Speaking on one of the world’s largest and fastest-growing economies, Fund Manager of the India Capital Growth Fund (LON:IGC), David Cornell, told the UK Investor Magazine what to be excited about as India recovers from the Covid slump.
What makes India’s economy tick, and how is it innovating?
According to Mr Cornell, India’s tech sector continues to enjoy healthy growth. However, unlike Apple and Amazon in the US, most of India’s big tech companies are private and unlisted, and therefore hard to get exposure to. What investors might do though, much like the India Capital Growth Fund, is look to get exposure to companies such as ICICI Lombard, an insurance company currently adding tech solutions to their operations. One advantage to taking this route, Cornell says, is that should India’s tech companies start trading publicly, they’ll have the same disadvantage as Western tech stocks – that being, that they’re ‘keenly’ priced. Therefore, by investing in Indian companies that are adopting rather than producing tech, you might stand a better chance of getting value for money.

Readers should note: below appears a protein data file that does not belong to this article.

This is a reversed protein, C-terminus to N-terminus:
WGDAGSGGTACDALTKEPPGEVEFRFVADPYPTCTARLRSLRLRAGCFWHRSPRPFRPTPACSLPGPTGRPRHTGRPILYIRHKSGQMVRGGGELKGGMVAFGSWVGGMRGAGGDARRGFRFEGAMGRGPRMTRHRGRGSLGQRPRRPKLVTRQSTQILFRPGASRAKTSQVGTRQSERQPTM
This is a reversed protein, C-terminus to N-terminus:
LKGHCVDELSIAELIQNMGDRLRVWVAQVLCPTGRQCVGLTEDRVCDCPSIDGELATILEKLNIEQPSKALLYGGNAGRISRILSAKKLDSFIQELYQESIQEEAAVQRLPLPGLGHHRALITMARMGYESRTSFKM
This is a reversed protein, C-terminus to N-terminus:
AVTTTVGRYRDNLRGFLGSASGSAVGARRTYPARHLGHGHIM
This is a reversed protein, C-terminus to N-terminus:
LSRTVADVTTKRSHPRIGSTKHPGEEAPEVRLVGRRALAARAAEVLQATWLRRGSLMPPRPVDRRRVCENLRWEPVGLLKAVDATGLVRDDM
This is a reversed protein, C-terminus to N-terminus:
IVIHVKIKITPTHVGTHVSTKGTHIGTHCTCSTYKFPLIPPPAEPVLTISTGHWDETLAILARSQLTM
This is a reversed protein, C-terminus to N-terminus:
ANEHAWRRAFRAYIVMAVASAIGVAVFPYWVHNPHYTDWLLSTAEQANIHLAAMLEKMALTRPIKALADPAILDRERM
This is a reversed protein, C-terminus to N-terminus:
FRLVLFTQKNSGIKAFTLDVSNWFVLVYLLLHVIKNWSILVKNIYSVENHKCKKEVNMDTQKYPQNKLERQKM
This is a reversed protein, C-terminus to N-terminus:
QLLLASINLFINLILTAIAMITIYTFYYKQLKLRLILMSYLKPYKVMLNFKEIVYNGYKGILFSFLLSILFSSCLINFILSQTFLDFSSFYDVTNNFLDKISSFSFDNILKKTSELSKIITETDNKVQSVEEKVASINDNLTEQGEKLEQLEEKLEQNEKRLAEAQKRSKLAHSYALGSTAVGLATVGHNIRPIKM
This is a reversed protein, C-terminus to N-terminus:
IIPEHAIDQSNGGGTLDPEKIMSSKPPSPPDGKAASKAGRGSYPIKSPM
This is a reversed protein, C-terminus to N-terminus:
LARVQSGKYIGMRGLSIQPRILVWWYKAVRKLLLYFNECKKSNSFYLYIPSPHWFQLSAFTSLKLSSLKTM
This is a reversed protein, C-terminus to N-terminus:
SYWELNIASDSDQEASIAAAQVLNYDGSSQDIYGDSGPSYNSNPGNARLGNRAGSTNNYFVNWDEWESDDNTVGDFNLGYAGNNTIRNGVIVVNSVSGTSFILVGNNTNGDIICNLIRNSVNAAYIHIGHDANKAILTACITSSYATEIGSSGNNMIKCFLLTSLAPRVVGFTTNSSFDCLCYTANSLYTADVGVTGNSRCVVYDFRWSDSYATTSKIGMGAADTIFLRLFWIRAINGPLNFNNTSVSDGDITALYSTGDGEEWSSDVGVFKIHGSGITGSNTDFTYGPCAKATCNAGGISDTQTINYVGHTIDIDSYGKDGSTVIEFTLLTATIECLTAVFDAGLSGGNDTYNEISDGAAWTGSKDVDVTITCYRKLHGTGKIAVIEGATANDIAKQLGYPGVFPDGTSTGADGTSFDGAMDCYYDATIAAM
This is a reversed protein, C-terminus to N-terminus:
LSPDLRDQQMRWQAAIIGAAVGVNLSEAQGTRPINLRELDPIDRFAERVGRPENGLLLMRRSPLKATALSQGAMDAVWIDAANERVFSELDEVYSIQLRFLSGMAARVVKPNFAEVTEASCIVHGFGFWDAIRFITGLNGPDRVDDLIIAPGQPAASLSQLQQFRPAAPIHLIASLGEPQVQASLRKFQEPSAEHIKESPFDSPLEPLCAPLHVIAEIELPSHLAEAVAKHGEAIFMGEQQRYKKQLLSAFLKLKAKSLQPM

Another consideration to note is that most largescale tech activity in India is service-focused, rather than product-focused. In practical terms, this means that the growing, IT-skilled Indian workforce is catered towards maintenance and development applications, software and services, as Fortune 500 companies utilise cheap Indian labour to provide software support.
Cornell adds that while India might currently be seen as a prime location for outsourcing, the continued push for digitalisation brings with it ‘huge potential for innovation’. He reiterates that much of the existing innovation is still occurring in the private market, but adds that online grocery and restaurant delivery, and consumer activity, are growing rapidly, and that Indian mobile users consume an average of 14GB of data per month – twice as much as their Chinese counterparts.
Cornell also states that the India Capital Growth Fund are positioning themselves for what they anticipate to be a future boom in Indian manufacturing. At present, the country’s manufacturing base is low, and currently two to three decades behind most Asian manufacturers in terms of quality. Going forwards, though, they notice that prime minister Narendra Modi is trying to leverage manufacturing with incentives for domestic goods and production, and in turn see some potential for future – if incremental – progress.